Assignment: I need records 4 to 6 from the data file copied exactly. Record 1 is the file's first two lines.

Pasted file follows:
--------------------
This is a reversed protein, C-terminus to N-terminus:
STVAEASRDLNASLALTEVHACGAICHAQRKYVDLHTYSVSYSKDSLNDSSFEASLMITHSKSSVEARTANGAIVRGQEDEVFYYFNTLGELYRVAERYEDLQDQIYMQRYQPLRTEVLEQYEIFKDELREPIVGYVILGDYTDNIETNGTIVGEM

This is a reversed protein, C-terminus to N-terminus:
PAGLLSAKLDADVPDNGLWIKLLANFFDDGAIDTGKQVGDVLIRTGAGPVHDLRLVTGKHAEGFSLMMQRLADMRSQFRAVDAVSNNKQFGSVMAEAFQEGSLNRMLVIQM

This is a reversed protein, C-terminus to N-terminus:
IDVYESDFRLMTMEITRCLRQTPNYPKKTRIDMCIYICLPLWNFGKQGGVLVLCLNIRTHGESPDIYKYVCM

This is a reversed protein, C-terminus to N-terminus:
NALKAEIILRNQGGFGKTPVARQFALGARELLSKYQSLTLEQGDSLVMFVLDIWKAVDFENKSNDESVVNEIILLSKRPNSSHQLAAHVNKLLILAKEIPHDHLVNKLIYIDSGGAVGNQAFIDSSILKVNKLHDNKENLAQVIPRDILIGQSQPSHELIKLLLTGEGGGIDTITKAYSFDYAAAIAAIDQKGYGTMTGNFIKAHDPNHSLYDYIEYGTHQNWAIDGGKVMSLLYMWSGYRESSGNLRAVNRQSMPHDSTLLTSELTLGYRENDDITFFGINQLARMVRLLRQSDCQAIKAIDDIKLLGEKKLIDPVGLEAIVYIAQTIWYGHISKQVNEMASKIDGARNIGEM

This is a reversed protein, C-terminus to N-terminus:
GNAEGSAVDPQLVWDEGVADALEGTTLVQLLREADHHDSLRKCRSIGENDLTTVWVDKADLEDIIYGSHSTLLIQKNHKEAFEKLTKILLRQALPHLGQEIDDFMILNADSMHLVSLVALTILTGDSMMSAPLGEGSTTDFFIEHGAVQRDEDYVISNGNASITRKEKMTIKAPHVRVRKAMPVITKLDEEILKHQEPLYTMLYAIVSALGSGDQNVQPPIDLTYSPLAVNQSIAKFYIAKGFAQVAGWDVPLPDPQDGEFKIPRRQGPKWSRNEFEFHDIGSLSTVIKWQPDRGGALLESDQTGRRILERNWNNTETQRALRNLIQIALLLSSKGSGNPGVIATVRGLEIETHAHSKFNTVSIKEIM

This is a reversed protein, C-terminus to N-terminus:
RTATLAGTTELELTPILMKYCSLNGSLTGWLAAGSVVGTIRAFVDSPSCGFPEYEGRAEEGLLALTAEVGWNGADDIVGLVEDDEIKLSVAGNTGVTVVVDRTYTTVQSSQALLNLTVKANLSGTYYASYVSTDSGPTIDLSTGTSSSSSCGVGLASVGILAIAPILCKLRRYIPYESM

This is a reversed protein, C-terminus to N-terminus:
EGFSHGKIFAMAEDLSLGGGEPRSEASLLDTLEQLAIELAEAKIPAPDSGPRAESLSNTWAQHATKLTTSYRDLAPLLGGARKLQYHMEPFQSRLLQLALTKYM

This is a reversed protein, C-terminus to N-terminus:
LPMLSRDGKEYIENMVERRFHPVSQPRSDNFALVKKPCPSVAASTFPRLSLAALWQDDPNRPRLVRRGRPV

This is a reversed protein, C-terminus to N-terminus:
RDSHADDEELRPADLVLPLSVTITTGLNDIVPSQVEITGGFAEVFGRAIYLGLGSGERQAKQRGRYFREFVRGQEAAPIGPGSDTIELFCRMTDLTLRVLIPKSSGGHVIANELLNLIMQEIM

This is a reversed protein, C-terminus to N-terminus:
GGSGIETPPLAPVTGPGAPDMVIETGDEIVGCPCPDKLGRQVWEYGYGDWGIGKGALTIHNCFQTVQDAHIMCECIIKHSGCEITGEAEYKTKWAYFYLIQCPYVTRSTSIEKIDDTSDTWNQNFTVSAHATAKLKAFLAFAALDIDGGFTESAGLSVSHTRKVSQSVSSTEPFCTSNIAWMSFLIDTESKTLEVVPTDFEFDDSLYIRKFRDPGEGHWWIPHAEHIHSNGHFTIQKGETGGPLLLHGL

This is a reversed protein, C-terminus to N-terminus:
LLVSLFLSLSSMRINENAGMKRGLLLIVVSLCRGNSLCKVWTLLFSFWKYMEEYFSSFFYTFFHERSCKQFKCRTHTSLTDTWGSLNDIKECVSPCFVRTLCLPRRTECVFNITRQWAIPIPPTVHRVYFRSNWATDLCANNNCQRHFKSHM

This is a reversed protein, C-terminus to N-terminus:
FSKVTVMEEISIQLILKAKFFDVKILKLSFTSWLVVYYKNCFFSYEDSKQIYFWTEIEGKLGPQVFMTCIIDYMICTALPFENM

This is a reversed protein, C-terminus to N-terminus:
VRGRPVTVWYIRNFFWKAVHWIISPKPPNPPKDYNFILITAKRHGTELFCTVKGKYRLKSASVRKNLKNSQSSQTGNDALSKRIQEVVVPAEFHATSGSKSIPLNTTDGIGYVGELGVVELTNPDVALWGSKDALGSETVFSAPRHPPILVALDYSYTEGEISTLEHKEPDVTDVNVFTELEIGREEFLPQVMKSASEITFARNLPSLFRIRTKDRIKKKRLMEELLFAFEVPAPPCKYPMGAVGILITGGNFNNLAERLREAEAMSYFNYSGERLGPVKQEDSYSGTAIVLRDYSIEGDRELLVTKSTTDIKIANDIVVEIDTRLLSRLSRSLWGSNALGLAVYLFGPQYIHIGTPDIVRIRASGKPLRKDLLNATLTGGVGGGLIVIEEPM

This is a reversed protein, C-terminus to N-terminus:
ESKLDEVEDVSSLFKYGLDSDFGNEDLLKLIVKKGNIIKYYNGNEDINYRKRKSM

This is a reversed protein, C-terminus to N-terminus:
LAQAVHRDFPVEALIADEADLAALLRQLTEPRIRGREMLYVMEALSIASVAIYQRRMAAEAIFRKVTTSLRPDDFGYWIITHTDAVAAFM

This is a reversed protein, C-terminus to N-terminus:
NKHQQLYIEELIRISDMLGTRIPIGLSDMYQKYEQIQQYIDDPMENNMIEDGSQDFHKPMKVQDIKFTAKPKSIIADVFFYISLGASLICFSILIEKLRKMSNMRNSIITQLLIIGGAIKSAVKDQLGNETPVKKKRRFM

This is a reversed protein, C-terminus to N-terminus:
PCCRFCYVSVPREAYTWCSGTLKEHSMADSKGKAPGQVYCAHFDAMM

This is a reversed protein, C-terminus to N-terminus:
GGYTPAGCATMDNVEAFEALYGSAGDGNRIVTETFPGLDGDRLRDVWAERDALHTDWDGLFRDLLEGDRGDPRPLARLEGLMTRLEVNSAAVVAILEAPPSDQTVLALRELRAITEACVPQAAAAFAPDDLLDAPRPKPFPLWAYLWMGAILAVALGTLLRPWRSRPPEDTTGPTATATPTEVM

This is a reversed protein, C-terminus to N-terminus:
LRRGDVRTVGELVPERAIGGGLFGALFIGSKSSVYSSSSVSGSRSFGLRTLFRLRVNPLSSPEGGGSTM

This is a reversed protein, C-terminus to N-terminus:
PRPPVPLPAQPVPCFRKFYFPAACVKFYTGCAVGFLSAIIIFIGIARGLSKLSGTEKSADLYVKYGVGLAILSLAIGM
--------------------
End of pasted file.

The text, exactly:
This is a reversed protein, C-terminus to N-terminus:
NALKAEIILRNQGGFGKTPVARQFALGARELLSKYQSLTLEQGDSLVMFVLDIWKAVDFENKSNDESVVNEIILLSKRPNSSHQLAAHVNKLLILAKEIPHDHLVNKLIYIDSGGAVGNQAFIDSSILKVNKLHDNKENLAQVIPRDILIGQSQPSHELIKLLLTGEGGGIDTITKAYSFDYAAAIAAIDQKGYGTMTGNFIKAHDPNHSLYDYIEYGTHQNWAIDGGKVMSLLYMWSGYRESSGNLRAVNRQSMPHDSTLLTSELTLGYRENDDITFFGINQLARMVRLLRQSDCQAIKAIDDIKLLGEKKLIDPVGLEAIVYIAQTIWYGHISKQVNEMASKIDGARNIGEM

This is a reversed protein, C-terminus to N-terminus:
GNAEGSAVDPQLVWDEGVADALEGTTLVQLLREADHHDSLRKCRSIGENDLTTVWVDKADLEDIIYGSHSTLLIQKNHKEAFEKLTKILLRQALPHLGQEIDDFMILNADSMHLVSLVALTILTGDSMMSAPLGEGSTTDFFIEHGAVQRDEDYVISNGNASITRKEKMTIKAPHVRVRKAMPVITKLDEEILKHQEPLYTMLYAIVSALGSGDQNVQPPIDLTYSPLAVNQSIAKFYIAKGFAQVAGWDVPLPDPQDGEFKIPRRQGPKWSRNEFEFHDIGSLSTVIKWQPDRGGALLESDQTGRRILERNWNNTETQRALRNLIQIALLLSSKGSGNPGVIATVRGLEIETHAHSKFNTVSIKEIM

This is a reversed protein, C-terminus to N-terminus:
RTATLAGTTELELTPILMKYCSLNGSLTGWLAAGSVVGTIRAFVDSPSCGFPEYEGRAEEGLLALTAEVGWNGADDIVGLVEDDEIKLSVAGNTGVTVVVDRTYTTVQSSQALLNLTVKANLSGTYYASYVSTDSGPTIDLSTGTSSSSSCGVGLASVGILAIAPILCKLRRYIPYESM